In the early 1930s, the area of Neptune Beach was still a remote and sparsely populated section of Jacksonville Beach. Residents of the area felt they were not receiving adequate return of services for their taxes and they voted to secede from Jacksonville Beach and create the separate community of Neptune Beach. On August 11, 1931 this determination made Neptune Beach a separate political entity.

Neptune Beach is a quiet residential community that does not encourage commercial development or industry, neither has it adopted the commercial entertainment enterprises. The community is resident focused, whose seaside location is mainly for the enjoyment of its own citizens. It boasts the largest park at the Beaches. Important to its traditions, Neptune Beach is proud that many of its homes have stayed in the same family for generations.

Jacksonville Beach

Classic Cars on Jacksonville Beach, 1955

Cars on Jacksonville Beach, 1955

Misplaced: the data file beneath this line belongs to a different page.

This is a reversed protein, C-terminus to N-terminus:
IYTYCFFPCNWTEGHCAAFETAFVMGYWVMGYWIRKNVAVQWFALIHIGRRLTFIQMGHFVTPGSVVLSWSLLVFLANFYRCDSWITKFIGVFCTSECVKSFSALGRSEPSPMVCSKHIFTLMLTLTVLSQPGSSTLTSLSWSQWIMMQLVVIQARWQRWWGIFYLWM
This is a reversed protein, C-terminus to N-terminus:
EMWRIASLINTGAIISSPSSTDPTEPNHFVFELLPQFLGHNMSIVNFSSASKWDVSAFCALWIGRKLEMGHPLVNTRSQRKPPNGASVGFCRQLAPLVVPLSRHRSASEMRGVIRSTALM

Ruby, Pablo Beach, or Jacksonville Beach – no matter what it has been called, this special place has been the hub of Beaches life since the early days of the 1880s. This was the beach for fun and festivities, of the railroad, and the beach that set the tone for the development of the other beaches. This is the Famous Beach.
American Red Cross Volunteer Life Saving Corps Station

American Red Cross Volunteer Life Saving Corps Station, 1940s

In true Florida style, Jacksonville Beach began here with the dream of development: to turn this “oak scrub beach” into the tourist and entertainment hub of the Atlantic Coast. Beginning as a tent city for a few hardy souls, Jacksonville Beach has become a business, resort and residential community able to thrive on change and recognize adversity as an opportunity.

In 1884, William and Eleanor Scull set up their tent home at the beach to help survey the area for the coming railroad. Eleanor opened the first general store and post office on the beach, thereby bestowing the name Ruby on the area. The little community grew. In 1899, Henry Flagler purchased the faltering Jacksonville & Atlantic Railroad, converting it to regular gauge and spearheading the development of the area. Some 20 years later, the boardwalk had become a major attraction and the Beaches population grew. Racing, aviation, dancing, eating and frolicking in the waves became hallmarks of Jacksonville Beach!

Historic Boardwalk and pier, July 4, 1928

Boardwalk and pier, July 4, 1928